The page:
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AI discussing AI: Siri on SyRI

A GDPR-analysis of SyRI

SyRI is an instrument that uses personal data in order to predict the likelihood that an individual violates the law. It runs on data collected by various public authorities. However, SyRI (allegedly) violates the right to privacy and data protection. This fictional Siri-discussion analyzes GDPR-issues relating to SyRI.

Diderik Bierens de Haan

Hey Siri!

What can I help you with?

SyRI!

Go ahead, I’m listening.

Okay, let me put it this way: what can you tell me about the use of AI and big data by the government for social security purposes?

You mean SyRI?

Ehm, yes…

SyRI, short for System Risk Indication, is a fraud prevention system in the Netherlands. It allows public authorities entrusted with the (administrative) supervision of the social security systems to investigate and detect criminal activities, including social security fraud. Combining big data and AI has the potential to be fast, cheap and effective to this end.

Okay – is there a catch though?

Well, a few concerns in relation to privacy have been raised… Civil rights organizations, privacy advocates and human rights activists have recently even taken a case to court, challenging the lawfulness of SyRI. Also, SyRI has the (rather dubious) honor of “winning” this year’s Big Brother Award for “biggest privacy violation”.

But, isn’t the government allowed to use AI and big data on personal data?  Surely, it has a lawful basis to do so?

Well, being the government, it was able to create a legal basis for itself: art. 65 of the “Wet structuur uitvoeringsorganisatie werk en inkomen” which allows personal data to be linked and subsequently analyzed to generate risk reports. But apart from a legal basis, more arguments can be made that important principles of the GDPR have not been adhered to.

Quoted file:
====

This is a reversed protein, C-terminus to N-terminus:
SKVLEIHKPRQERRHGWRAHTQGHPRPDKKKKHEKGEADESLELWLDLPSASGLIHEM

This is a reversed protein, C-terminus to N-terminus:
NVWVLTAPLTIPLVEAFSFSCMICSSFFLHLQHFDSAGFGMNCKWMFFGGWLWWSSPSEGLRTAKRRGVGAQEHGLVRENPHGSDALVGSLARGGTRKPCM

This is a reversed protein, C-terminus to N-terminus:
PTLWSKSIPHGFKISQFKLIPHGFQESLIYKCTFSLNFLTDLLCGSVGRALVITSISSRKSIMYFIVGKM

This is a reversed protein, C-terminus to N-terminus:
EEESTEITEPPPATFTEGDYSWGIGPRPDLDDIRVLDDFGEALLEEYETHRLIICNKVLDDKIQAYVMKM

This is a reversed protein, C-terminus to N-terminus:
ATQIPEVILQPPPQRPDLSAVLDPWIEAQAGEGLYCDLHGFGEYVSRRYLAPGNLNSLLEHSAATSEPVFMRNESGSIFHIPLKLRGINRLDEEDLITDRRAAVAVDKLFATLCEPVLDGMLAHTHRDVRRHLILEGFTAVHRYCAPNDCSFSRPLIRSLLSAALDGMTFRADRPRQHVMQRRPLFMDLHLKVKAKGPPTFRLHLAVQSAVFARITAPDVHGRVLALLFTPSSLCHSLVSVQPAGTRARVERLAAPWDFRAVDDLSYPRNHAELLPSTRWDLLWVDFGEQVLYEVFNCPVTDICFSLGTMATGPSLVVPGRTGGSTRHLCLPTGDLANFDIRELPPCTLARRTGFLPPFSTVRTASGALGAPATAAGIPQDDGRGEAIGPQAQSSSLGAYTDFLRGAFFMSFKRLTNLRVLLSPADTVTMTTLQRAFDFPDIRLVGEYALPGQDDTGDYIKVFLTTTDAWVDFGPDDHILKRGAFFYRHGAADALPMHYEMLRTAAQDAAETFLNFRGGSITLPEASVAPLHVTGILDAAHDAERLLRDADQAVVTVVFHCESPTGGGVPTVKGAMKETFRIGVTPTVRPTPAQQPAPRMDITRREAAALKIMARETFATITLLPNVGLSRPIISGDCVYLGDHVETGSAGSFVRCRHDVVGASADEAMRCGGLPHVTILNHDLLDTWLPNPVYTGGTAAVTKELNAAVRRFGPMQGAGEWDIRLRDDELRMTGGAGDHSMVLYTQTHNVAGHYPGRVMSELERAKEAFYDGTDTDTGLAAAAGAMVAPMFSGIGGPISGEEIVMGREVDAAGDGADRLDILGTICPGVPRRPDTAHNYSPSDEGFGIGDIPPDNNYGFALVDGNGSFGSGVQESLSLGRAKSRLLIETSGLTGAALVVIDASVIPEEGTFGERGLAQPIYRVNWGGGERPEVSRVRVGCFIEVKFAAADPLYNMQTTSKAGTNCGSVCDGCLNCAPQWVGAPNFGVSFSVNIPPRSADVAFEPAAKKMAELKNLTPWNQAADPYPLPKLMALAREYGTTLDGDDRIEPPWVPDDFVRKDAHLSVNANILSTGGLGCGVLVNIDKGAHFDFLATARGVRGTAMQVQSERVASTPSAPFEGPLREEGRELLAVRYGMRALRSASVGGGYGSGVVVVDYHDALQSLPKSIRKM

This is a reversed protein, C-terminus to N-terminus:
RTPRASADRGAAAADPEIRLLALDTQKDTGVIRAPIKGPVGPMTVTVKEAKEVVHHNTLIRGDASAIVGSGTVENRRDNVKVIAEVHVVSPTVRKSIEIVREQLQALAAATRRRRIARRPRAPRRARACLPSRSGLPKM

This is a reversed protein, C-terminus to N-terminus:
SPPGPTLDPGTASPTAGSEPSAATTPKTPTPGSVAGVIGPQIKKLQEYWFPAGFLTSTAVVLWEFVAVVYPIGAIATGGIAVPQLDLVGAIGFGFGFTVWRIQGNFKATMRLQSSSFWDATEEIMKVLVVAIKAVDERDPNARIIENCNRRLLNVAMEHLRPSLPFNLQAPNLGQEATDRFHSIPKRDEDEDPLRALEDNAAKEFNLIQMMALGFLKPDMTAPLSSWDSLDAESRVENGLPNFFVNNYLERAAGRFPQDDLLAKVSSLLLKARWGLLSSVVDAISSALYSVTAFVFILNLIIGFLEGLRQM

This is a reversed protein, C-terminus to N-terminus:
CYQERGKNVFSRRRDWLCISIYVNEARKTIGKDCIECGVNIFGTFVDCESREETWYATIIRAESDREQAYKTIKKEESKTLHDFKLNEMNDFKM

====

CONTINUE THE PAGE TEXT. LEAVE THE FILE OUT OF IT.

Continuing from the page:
Like?

Principles in relation to transparency, proportionality and on submission to automated decision making (“ADM”).

What about transparency?

This is a key GDPR principle. Personal data must be processed lawfully, fairly and in a transparent manner. The controller must provide information to the data subject “in a concise, transparent, intelligible and easily accessible form, using clear and plain language”.

Individuals who are subjected to SyRI’s screening are not informed of the processing of their personal data. Since it is unclear which individuals are subject to SyRI’s analysis and what happens to their personal data, SyRI violates the principle of transparency.

The Secretary of State informed parliament that she would not make the risk model publicly available.[1] She claimed this could compromise SyRI, since suspected fraudsters would be able to anticipate to the risk indicators and consequently circumvent the system. She also refused to perform a technical audit on the algorithm.

The Minister for Legal Protection is of the opinion that SyRI is not required to meet the standards of transparency prescribed in art. 5 GDPR.[2]
He claims the exception in art. 23 GDPR applies, which states that the obligations (including regarding transparency) may be restricted by member
state law, including for the monitoring of social security.[3]

And proportionality?

Another key GDPR principle. SyRI’s proportionality has been criticized since it uses negative personal characteristics (e.g. debt, offenses and other signals of fraud). The Dutch Data Protection Authority emphasized that the use of such personal data requires extra scrutiny.[4] The criticism regarding the proportionality consists of the following elements:

  1. Very large set of data: SyRI uses a very large database of personal data, scanning data of tens of thousands of individuals. They have provided their personal data to the government for administrative purposes, not for the purpose of fraud detection. This makes the processing unfocused and undefined.
  2. Purposes limitation and categories of personal data: SyRI’s purposes, as well as the categories of data that are being used, are unspecific and broadly
    defined. It is therefore at risk of violating the principle of purpose limitation under art. 5(1)(c) GDPR, which states that personal data shall be collected for specified, explicit and legitimate purposes and not further processed in a manner that is incompatible with those purposes.